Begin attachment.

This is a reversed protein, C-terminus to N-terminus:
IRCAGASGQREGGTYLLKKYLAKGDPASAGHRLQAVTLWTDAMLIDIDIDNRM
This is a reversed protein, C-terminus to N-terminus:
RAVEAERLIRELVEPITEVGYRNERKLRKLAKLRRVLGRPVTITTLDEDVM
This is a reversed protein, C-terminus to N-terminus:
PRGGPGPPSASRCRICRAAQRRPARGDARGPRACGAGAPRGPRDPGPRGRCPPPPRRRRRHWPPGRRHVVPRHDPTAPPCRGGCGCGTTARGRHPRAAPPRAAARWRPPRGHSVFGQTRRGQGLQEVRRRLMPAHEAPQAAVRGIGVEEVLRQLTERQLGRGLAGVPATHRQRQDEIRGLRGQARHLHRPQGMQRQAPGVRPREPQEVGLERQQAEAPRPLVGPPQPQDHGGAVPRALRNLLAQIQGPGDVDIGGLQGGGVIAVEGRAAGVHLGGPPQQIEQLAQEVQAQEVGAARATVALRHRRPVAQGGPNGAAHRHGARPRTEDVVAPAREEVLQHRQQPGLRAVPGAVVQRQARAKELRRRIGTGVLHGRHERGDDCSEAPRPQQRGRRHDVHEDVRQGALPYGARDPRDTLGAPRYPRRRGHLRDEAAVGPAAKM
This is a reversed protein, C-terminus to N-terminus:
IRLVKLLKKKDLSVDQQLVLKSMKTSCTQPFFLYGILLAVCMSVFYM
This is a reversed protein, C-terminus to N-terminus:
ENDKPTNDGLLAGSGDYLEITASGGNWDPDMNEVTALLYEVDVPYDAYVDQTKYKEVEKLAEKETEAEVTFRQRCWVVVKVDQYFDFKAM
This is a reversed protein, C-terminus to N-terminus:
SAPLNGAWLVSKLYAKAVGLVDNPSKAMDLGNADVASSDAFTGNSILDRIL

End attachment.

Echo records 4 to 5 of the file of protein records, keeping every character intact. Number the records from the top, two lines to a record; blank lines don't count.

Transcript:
This is a reversed protein, C-terminus to N-terminus:
IRLVKLLKKKDLSVDQQLVLKSMKTSCTQPFFLYGILLAVCMSVFYM
This is a reversed protein, C-terminus to N-terminus:
ENDKPTNDGLLAGSGDYLEITASGGNWDPDMNEVTALLYEVDVPYDAYVDQTKYKEVEKLAEKETEAEVTFRQRCWVVVKVDQYFDFKAM